Where digital and print meet

The decision to integrate print and digital media was not an easy one


Hassaan Khan April 12, 2015

At The Express Tribune, we don’t see print and digital mediums as competing entities. We see them as part of providing a much more engaging and in-depth news experience.

Being a former print man, I can attest to how the separation between the two media greatly limited the free flow of information and ideas between the two entities.

Why should a consumer even care about this separation?  To put it simply, the reader is the biggest loser if this scenario persists, since editorial decisions will continue to disregard the evolution of readers.



The decision to integrate print and digital media was not an easy one. Up until recently, it seemed almost impossible. But somewhere along the line, we started having our very own tiny eureka moments. Moments that gave us hope and made us push harder than ever before to break down the existing barriers between the two mediums.

On January 20, CNN conducted an interview with DG ISPR Asim Bajwa. The interview was picked up verbatim by all digital news outlets with the generic and oft seen headline, “Pakistan: ‘We’ll eliminate terrorism ... from our soil.”



Worn-out by recycling the same story over and over again, the desk managed to get its hands on the transcript of the interview. Here’s what we found: a question by veteran CNN journalist Amanpour on the army’s capability to fight terrorism riled the DG ISPR, who termed it an ‘insult’.  That was the story. And it was picked up by every national newspaper and TV channel the next morning.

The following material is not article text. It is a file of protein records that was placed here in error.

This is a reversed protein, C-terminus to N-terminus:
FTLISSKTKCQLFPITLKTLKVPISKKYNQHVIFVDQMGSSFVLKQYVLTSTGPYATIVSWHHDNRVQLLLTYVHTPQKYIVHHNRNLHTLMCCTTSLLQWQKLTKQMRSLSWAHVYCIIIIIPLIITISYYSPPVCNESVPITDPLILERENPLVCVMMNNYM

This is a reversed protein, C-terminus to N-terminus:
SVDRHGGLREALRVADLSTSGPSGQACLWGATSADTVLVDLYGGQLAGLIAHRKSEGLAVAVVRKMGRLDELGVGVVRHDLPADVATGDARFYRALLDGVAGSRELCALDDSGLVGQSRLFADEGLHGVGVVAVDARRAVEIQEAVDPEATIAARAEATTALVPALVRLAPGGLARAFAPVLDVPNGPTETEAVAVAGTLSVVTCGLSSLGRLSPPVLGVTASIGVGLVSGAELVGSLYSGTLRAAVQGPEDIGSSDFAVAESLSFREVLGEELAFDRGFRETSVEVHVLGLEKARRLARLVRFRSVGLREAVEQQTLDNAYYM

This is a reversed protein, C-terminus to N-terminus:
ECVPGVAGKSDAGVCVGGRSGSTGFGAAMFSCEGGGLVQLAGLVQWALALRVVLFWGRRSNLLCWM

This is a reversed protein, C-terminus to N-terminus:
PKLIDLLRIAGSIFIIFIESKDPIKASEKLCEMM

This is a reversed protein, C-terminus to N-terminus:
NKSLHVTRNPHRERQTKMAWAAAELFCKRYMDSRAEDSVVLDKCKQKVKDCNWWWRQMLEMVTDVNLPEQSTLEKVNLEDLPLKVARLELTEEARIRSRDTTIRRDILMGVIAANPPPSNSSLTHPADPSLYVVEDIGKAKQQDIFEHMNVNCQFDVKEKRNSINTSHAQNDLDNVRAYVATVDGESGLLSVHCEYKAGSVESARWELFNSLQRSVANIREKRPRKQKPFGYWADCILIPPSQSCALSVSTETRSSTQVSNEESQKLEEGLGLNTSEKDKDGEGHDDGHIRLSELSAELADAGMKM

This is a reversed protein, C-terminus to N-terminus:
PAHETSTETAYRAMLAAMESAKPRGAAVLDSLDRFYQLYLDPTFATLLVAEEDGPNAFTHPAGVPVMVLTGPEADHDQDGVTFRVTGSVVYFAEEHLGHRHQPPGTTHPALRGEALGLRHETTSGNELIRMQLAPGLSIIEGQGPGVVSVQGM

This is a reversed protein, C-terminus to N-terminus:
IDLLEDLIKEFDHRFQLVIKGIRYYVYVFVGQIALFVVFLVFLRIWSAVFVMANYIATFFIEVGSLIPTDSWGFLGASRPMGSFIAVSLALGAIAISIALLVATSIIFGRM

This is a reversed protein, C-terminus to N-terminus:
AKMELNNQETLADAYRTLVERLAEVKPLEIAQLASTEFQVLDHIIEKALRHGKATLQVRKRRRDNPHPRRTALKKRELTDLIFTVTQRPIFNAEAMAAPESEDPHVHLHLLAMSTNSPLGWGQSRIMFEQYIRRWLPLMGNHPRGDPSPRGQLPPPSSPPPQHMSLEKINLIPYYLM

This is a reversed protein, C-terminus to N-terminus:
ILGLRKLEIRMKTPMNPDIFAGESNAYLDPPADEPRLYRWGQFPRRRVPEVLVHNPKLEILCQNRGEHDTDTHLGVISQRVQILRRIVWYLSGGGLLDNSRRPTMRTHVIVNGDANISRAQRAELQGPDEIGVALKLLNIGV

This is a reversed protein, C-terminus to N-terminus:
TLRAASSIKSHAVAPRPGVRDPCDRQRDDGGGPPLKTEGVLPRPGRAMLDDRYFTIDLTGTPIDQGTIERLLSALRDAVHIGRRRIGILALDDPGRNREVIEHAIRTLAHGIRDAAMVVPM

On March 18, the day before Saulat Mirza was to be executed, Karachi correspondent Rabia Ali became the first reporter to speak to the notorious target killer’s wife for an exclusive story that we carried on our website. The story titled “Saulat’s love: The woman behind Karachi’s most notorious target killer” went viral in every sense of the word and led to numerous follow-ups by TV channels. Later that day, Saulat’s now infamous confessions video was released by a private news channel.



In both cases, web journalism had managed to penetrate the behemoths of TV and print. It wasn’t long before we stopped running behind reporters and reporters stopped running away from us. We stopped convincing editors about the importance of web and editors stopped convincing us otherwise.

So, what is the digital team doing at The Express Tribune? We are listening; listening to our readers more than we have ever before. Editors, reporters and publishing houses can chose to ignore this unique opportunity to tap into their readers’ minds, but they should do so at their own peril.

Published in The Express Tribune, April 12th, 2015.

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